Chapter eleven countries, Nationalism and “Borderization” within the Southern Cone (pages 194–213): Alejandro Grimson
Chapter 12 Debordering and Rebordering the uk (pages 214–229): Cathal McCall
Chapter thirteen “Swarming” on the Frontiers of France, 1870–1885 (pages 230–248): Olivier Thomas Kramsch
Chapter 14 Borders and clash solution (pages 249–265): David Newman
Chapter 15 Chaos and Order alongside the (Former) Iron Curtain (pages 267–282): Mathijs Pelkmans
Chapter sixteen Border safeguard as Late?Capitalist “Fix” (pages 283–300): Brenda Chalfin
Chapter 17 identification, the nation and Borderline affliction (pages 301–317): Dan Rabinowitz
Chapter 18 African barriers and the hot Capitalist Frontier (pages 318–331): Timothy Raeymaekers
Chapter 19 Bandits, Borderlands and Opium Wars in Afghanistan (pages 332–353): Jonathan Goodhand
Chapter 20 Biosecurity, Quarantine and lifestyles around the Border (pages 354–370): Alan shrewdpermanent and Josephine Smart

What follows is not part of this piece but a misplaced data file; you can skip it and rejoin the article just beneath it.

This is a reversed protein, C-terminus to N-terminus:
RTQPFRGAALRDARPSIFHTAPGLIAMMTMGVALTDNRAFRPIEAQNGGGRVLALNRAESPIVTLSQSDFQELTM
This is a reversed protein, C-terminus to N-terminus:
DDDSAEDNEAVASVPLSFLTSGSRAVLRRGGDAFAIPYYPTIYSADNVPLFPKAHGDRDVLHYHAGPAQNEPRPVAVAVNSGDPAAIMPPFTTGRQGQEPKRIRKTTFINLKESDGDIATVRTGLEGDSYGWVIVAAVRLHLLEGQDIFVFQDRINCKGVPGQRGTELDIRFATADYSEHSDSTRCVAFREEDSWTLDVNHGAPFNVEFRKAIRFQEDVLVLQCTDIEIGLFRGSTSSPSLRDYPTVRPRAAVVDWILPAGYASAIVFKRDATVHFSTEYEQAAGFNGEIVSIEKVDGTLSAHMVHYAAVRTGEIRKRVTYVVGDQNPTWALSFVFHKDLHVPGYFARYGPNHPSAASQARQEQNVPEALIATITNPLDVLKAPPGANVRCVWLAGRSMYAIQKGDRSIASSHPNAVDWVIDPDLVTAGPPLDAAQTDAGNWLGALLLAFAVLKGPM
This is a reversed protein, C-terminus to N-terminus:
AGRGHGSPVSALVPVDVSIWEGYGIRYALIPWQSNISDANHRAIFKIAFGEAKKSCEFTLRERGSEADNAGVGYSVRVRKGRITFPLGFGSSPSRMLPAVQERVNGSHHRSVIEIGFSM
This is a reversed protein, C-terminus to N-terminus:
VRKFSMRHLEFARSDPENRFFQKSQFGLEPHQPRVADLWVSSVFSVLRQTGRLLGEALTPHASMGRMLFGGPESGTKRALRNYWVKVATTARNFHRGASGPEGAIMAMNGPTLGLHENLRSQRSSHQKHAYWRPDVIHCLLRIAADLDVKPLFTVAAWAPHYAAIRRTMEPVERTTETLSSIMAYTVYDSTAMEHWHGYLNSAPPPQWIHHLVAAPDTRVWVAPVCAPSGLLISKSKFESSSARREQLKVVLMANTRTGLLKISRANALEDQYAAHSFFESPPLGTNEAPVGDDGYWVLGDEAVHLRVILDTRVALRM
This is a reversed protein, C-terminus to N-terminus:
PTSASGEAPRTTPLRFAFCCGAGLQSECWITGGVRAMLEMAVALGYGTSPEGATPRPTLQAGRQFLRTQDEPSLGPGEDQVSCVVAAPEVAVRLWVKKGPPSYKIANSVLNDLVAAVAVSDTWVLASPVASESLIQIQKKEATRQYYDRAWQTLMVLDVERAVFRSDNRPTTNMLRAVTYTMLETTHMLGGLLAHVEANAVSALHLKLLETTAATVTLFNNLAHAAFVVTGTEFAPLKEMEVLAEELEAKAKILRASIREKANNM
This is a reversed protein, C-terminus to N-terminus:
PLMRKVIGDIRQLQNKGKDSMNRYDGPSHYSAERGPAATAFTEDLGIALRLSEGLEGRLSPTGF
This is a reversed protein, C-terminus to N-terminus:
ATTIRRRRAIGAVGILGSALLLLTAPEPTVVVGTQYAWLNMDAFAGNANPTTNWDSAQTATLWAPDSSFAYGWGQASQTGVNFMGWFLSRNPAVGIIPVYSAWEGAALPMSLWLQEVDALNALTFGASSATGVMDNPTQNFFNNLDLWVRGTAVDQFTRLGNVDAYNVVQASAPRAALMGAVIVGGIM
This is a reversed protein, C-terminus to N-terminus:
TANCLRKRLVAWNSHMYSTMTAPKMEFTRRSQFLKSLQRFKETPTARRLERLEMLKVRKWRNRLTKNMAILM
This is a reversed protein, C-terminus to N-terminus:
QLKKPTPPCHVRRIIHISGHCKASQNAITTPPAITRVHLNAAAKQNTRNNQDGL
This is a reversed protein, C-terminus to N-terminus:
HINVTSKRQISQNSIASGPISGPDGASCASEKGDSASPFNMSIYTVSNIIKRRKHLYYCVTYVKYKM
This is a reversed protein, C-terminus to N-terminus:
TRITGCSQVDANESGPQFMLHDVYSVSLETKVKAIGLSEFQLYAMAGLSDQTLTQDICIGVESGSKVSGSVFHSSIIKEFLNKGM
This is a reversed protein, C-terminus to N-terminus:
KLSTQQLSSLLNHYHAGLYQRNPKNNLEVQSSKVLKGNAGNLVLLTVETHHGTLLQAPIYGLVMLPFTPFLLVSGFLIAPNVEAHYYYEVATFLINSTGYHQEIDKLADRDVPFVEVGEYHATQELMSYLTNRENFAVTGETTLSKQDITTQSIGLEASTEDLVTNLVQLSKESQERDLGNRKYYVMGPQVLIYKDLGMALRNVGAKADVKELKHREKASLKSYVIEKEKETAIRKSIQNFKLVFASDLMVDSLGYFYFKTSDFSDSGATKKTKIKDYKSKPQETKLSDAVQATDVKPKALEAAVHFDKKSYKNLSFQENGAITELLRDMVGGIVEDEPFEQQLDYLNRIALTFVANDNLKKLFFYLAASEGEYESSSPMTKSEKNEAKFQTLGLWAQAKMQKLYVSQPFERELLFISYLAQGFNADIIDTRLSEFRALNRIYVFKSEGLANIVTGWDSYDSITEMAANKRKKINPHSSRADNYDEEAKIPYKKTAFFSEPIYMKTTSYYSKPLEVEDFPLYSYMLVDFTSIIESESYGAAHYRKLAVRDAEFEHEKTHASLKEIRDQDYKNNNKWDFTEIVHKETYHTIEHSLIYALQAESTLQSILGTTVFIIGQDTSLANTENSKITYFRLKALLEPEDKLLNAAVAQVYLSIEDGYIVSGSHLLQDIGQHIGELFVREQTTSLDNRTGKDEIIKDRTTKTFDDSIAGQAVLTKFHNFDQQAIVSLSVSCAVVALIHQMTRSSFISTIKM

Chapter 21 Permeabilities, Ecology and Geopolitical obstacles (pages 371–386): Hilary Cunningham
Chapter 22 Borders and the Rhythms of Displacement, Emplacement and Mobility (pages 387–404): Pamela Ballinger
Chapter 23 Remapping Borders (pages 405–418): Henk van Houtum
Chapter 24 From Border Policing to inner Immigration keep watch over within the usa (pages 419–437): Mathew Coleman
Chapter 25 hard work Migration, Trafficking and Border Controls (pages 438–454): Michele Ford and Lenore Lyons
Chapter 26 Spatial thoughts for Rebordering Human Migration at Sea (pages 455–472): Alison Mountz and Nancy Hiemstra
Chapter 27 “B/ordering” and Biopolitics in crucial Asia (pages 473–491): Nick Megoran
Chapter 28 Border, Scene and Obscene (pages 492–504): Nicholas De Genova
Chapter 29 Border express company and acting States (pages 505–521): David B. Coplan
Chapter 30 Performativity and the Eventfulness of Bordering Practices (pages 522–537): Robert J. Kaiser
Chapter 31 Reconceptualizing the gap of the Mexico–US Borderline (pages 538–556): Robert R. Alvarez
Chapter 32 Border cities and towns in Comparative viewpoint (pages 557–572): Paul Nugent